Pelvic inflammatory disease (PID) is an infection of a woman's reproductive organs.

It happens when bacteria from your vagina and cervix spread to the uterus, fallopian tubes, or ovaries.

If untreated, PID can cause pelvic pain and problems getting pregnant.

Causes and Risk Factors of Pelvic Inflammatory Disease

You can get PID anytime bacteria enter the reproductive tract.

Most often, PID is caused by the same bacteria that cause chlamydia and gonorrhea, which are sexually transmitted infections (STIs). These bacteria are usually spread during unprotected sex.

Less commonly, PID can happen after childbirth, an abortion, douching, a miscarriage, or, in rare cases, after the insertion of an intrauterine device (IUD).

You're at higher risk for PID if you:

  • Have an STI
  • Are sexually active and are younger than 25
  • Have unprotected sex
  • Have had PID or an STI in the past
  • Douche your vagina
  • Have more than one sexual partner
  • Have a partner who has more than one sexual partner
  • Have recently had an IUD inserted

How Is Pelvic Inflammatory Disease Diagnosed?

Doctors can diagnose PID during a simple pelvic exam. If you’ve been experiencing pain in your pelvic region, your doctor will check for:
  • Tenderness in your reproductive organs
  • Pus near your ovaries or fallopian tubes
  • Irregular discharge from your cervix or vagina

Your doctor may also order tests to help make a diagnosis. These tests may include:

  • A test for STIs, which can cause PID
  • A test for a urinary tract infection (UTI), which can be the source of pelvic pain
  • An imaging test (such as an ultrasound or MRI) so your doctor can look for signs of PID


The longer you have untreated PID, the more you risk having long-term health issues and infertility (inability to get pregnant), so it’s important to get evaluated as soon as possible if you have any of the symptoms above.
Prompt treatment can cure PID. Still, antibiotic treatment can't undo damage (like scarring) already caused by chronic PID.

Treatment and Medication Options for Pelvic Inflammatory Disease

Your healthcare provider will most likely prescribe a combination of antibiotics to treat your PID. It's important to finish all your prescribed antibiotics, even if you're feeling better.

If you have a very serious infection that doesn't improve with standard treatment using oral antibiotics, you may need to begin treatment with intravenous (IV) antibiotics — and, later, take additional antibiotic pills — or have surgery to repair or remove your reproductive organs.

You may need to avoid sexual intercourse until your PID has been effectively treated.

Your partner may also need to be treated if your infection was caused by an STI.

Prevention of Pelvic Inflammatory Disease

You can help prevent PID by:

Practicing safe sex Use a condom when you have sex and limit your number of sexual partners.

Not douching This cleansing method can disrupt the balance of bacteria in your vagina.

Getting tested for STIs Treating an STI as early as possible can lower your chances of getting PID.

Asking your partner to get tested This can help prevent the spread of STIs.

Research and Statistics: Who Has Pelvic Inflammatory Disease?

Approximately 4.4 percent of women ages 18 to 44 have been diagnosed with PID at some point in their lives. This equates to about 2.5 million women in the United States.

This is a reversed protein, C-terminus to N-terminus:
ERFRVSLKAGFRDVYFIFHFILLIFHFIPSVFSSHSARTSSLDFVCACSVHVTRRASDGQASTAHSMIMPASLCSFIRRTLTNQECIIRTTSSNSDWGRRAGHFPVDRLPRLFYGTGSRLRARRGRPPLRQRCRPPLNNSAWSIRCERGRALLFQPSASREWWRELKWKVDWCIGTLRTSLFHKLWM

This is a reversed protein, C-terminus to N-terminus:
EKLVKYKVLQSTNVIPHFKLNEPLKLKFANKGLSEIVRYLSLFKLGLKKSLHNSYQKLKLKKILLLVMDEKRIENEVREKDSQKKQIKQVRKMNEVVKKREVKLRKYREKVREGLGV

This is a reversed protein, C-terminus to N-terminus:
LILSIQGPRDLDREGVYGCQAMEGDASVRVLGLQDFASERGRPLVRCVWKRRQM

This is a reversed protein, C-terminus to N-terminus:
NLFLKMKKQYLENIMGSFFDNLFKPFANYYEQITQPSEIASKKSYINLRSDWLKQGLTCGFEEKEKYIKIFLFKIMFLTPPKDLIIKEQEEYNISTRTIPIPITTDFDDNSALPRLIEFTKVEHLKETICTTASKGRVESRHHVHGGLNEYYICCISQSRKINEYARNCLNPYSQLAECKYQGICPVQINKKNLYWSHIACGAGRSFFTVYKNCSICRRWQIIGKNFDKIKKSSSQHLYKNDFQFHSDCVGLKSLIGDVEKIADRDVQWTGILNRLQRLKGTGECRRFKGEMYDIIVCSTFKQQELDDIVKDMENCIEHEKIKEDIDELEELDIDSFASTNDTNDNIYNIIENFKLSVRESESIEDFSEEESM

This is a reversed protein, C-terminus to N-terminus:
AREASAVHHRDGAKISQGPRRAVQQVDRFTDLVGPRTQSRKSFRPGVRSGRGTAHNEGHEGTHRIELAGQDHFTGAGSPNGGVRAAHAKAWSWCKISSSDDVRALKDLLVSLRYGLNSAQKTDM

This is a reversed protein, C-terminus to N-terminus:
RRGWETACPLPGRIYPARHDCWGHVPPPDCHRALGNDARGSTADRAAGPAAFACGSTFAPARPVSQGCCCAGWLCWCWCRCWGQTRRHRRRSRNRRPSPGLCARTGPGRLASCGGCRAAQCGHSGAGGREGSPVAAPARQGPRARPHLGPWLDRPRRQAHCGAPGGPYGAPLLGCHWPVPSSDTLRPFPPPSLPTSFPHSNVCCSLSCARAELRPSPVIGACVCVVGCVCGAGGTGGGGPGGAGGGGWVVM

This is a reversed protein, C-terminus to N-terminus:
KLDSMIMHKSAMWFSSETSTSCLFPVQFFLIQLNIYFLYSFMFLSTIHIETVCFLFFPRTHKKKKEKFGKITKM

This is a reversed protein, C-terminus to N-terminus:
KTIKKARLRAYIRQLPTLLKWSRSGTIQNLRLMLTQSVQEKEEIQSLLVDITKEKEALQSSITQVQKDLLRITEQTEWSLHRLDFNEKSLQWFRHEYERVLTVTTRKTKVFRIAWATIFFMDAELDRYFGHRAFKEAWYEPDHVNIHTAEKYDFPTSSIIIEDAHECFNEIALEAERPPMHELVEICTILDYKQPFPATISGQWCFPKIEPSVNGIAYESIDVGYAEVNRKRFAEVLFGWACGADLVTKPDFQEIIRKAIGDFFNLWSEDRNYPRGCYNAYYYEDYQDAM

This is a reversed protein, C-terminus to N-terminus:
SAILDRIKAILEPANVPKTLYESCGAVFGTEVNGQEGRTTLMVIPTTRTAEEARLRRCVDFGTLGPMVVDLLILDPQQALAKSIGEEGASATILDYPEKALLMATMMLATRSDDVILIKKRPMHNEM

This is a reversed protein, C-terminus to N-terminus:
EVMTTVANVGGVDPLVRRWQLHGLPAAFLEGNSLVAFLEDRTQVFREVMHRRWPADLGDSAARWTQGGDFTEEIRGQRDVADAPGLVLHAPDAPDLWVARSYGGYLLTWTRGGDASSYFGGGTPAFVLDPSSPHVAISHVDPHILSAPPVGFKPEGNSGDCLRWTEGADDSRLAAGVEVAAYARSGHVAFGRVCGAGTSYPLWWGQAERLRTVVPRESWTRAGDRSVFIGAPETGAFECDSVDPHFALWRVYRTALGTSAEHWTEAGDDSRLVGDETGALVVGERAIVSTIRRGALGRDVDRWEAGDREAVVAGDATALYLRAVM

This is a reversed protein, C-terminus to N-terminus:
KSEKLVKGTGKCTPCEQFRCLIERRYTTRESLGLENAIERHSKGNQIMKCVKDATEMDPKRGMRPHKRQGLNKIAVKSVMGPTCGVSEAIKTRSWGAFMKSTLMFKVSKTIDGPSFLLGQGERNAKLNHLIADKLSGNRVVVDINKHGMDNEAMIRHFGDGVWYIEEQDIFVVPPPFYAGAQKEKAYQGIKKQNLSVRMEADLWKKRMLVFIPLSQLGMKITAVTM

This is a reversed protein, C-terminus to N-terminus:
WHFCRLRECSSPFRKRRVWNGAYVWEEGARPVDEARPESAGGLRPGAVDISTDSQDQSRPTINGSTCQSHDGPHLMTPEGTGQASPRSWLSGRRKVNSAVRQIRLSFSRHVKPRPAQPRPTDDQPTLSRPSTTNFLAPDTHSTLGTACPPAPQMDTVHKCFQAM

Rates of PID are highest in women who have previously had an STI.

Related Conditions of Pelvic Inflammatory Disease

PID may be related to the following conditions:
  • Infertility According to the American College of Obstetricians and Gynecologists, 1 in 10 women with PID will become infertile, because of scarring in the fallopian tubes
  • STIs Gonorrhea and chlamydia are the main causes of PID.

Resources We Love

Centers for Disease Control and Prevention (CDC)

The CDC's comprehensive coverage of PID explains what this disease is and how it's treated; it also outlines the possible complications that can occur and provides the latest statistics on the condition.

American College of Obstetricians and Gynecologists (ACOG)

ACOG is a trusted source for Everyday Health editors, with easy-to-understand info on PID, including a helpful glossary of terms.

Mayo Clinic

A go-to resource for Everyday Health editors, the Mayo Clinic has up-to-date info on the basics of PID, as well as what to expect from your healthcare provider and tips on coping with a PID diagnosis.

Additional reporting by Abigail Libers.

Editorial Sources and Fact-Checking

  • Pelvic Inflammatory Disease (PID) – CDC Fact Sheet. Centers for Disease Control and Prevention. November 19, 2020.
  • Pelvic Inflammatory Disease (PID): Symptoms and Causes. Mayo Clinic. April 23, 2020.
  • Pelvic Inflammatory Disease. U.S Department of Health and Human Services Office on Women's Health. April 9, 2019.
  • Kreisel K, Torrone E, et al. Prevalence of Pelvic Inflammatory Disease in Sexually Experienced Women of Reproductive Age — United States, 2013–2014. Morbidity and Mortality Weekly Report (MMWR). January 27, 2017.
  • Pelvic Inflammatory Disease. Planned Parenthood.
  • 2015 STD Treatment Guidelines: Pelvic Inflammatory Disease. Centers for Disease Control and Prevention. June 4, 2015.
  • Pelvic Inflammatory Disease (PID). American College of Obstetricians and Gynecologists. August 2019.


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